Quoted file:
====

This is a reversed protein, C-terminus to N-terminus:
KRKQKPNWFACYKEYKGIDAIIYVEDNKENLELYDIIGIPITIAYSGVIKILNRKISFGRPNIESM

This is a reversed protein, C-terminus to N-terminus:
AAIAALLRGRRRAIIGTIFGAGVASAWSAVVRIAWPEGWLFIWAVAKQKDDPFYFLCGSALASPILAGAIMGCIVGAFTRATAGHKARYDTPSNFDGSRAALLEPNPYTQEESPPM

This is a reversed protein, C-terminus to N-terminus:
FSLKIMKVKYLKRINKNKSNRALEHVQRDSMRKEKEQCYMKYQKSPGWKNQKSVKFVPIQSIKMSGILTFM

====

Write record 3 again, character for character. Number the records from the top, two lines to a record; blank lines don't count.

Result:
This is a reversed protein, C-terminus to N-terminus:
FSLKIMKVKYLKRINKNKSNRALEHVQRDSMRKEKEQCYMKYQKSPGWKNQKSVKFVPIQSIKMSGILTFM